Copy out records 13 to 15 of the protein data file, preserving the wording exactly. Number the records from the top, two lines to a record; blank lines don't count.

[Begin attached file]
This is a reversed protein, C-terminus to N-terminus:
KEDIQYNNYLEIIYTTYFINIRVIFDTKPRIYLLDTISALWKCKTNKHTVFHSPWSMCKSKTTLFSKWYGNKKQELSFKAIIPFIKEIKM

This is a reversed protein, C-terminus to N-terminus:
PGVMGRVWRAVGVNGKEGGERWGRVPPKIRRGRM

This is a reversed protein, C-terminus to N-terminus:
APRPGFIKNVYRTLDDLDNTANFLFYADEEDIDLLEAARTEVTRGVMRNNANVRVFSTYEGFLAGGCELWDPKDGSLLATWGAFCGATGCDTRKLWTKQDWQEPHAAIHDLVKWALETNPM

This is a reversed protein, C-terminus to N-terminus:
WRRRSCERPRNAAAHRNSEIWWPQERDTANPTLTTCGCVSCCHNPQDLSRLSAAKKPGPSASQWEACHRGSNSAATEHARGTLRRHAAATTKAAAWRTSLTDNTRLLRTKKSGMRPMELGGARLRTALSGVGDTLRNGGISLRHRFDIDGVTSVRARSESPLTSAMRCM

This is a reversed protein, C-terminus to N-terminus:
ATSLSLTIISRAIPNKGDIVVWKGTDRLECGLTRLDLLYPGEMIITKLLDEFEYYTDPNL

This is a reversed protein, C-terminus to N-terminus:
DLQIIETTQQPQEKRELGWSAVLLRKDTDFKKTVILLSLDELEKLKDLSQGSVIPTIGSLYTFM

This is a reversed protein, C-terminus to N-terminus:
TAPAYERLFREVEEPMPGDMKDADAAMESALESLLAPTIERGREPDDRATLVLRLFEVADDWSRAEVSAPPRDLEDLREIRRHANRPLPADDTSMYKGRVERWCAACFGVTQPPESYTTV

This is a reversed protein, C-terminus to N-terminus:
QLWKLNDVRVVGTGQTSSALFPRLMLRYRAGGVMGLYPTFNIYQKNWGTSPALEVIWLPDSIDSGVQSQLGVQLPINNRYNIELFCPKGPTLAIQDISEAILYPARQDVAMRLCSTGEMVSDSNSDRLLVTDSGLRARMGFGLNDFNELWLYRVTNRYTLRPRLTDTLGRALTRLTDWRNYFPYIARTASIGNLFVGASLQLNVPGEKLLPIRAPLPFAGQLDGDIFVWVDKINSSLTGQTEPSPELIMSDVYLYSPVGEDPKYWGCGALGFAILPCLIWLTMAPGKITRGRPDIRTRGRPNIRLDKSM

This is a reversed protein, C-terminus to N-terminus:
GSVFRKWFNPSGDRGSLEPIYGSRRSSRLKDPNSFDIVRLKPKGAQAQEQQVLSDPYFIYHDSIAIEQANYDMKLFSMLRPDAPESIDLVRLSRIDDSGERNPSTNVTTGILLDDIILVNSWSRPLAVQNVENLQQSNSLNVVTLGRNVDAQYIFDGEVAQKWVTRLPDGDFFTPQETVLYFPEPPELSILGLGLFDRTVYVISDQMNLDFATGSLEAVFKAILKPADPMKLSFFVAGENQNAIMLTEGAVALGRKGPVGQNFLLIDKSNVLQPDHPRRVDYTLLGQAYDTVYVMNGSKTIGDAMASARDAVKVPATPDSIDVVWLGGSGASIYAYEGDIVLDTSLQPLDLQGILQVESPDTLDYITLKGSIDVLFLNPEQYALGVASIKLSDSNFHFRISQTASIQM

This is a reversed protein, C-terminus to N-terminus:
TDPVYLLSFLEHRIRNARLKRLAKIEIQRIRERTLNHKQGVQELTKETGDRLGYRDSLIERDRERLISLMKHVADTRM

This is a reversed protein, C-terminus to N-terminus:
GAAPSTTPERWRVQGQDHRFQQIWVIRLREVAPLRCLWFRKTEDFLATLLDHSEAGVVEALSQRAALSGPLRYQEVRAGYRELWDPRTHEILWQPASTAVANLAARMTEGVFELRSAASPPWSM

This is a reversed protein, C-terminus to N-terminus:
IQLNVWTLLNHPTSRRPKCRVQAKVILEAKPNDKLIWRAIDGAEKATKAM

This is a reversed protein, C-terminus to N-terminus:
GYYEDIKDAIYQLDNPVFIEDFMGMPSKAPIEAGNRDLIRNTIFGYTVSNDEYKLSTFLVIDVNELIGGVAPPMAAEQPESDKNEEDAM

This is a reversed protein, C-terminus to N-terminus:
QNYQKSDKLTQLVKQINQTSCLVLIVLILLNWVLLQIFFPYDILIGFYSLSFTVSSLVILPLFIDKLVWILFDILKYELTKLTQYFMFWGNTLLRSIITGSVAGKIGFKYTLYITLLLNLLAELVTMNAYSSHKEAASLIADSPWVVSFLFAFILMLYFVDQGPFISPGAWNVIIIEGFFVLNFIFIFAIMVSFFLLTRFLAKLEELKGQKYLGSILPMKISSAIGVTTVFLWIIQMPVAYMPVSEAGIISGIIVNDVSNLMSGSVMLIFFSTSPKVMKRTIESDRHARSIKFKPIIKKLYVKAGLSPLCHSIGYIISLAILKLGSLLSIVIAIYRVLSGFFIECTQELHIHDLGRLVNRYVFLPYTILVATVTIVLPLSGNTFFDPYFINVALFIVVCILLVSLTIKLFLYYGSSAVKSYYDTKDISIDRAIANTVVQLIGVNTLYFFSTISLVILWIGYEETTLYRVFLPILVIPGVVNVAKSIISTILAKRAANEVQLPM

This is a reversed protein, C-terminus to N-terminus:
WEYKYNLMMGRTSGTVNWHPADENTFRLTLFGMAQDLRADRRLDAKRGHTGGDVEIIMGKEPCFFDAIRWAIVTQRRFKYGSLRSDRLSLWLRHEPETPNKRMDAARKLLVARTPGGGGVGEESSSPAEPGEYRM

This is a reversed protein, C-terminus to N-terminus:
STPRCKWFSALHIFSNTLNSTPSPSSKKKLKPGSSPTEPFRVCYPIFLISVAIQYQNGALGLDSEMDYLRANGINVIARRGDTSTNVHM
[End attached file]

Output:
This is a reversed protein, C-terminus to N-terminus:
GYYEDIKDAIYQLDNPVFIEDFMGMPSKAPIEAGNRDLIRNTIFGYTVSNDEYKLSTFLVIDVNELIGGVAPPMAAEQPESDKNEEDAM

This is a reversed protein, C-terminus to N-terminus:
QNYQKSDKLTQLVKQINQTSCLVLIVLILLNWVLLQIFFPYDILIGFYSLSFTVSSLVILPLFIDKLVWILFDILKYELTKLTQYFMFWGNTLLRSIITGSVAGKIGFKYTLYITLLLNLLAELVTMNAYSSHKEAASLIADSPWVVSFLFAFILMLYFVDQGPFISPGAWNVIIIEGFFVLNFIFIFAIMVSFFLLTRFLAKLEELKGQKYLGSILPMKISSAIGVTTVFLWIIQMPVAYMPVSEAGIISGIIVNDVSNLMSGSVMLIFFSTSPKVMKRTIESDRHARSIKFKPIIKKLYVKAGLSPLCHSIGYIISLAILKLGSLLSIVIAIYRVLSGFFIECTQELHIHDLGRLVNRYVFLPYTILVATVTIVLPLSGNTFFDPYFINVALFIVVCILLVSLTIKLFLYYGSSAVKSYYDTKDISIDRAIANTVVQLIGVNTLYFFSTISLVILWIGYEETTLYRVFLPILVIPGVVNVAKSIISTILAKRAANEVQLPM

This is a reversed protein, C-terminus to N-terminus:
WEYKYNLMMGRTSGTVNWHPADENTFRLTLFGMAQDLRADRRLDAKRGHTGGDVEIIMGKEPCFFDAIRWAIVTQRRFKYGSLRSDRLSLWLRHEPETPNKRMDAARKLLVARTPGGGGVGEESSSPAEPGEYRM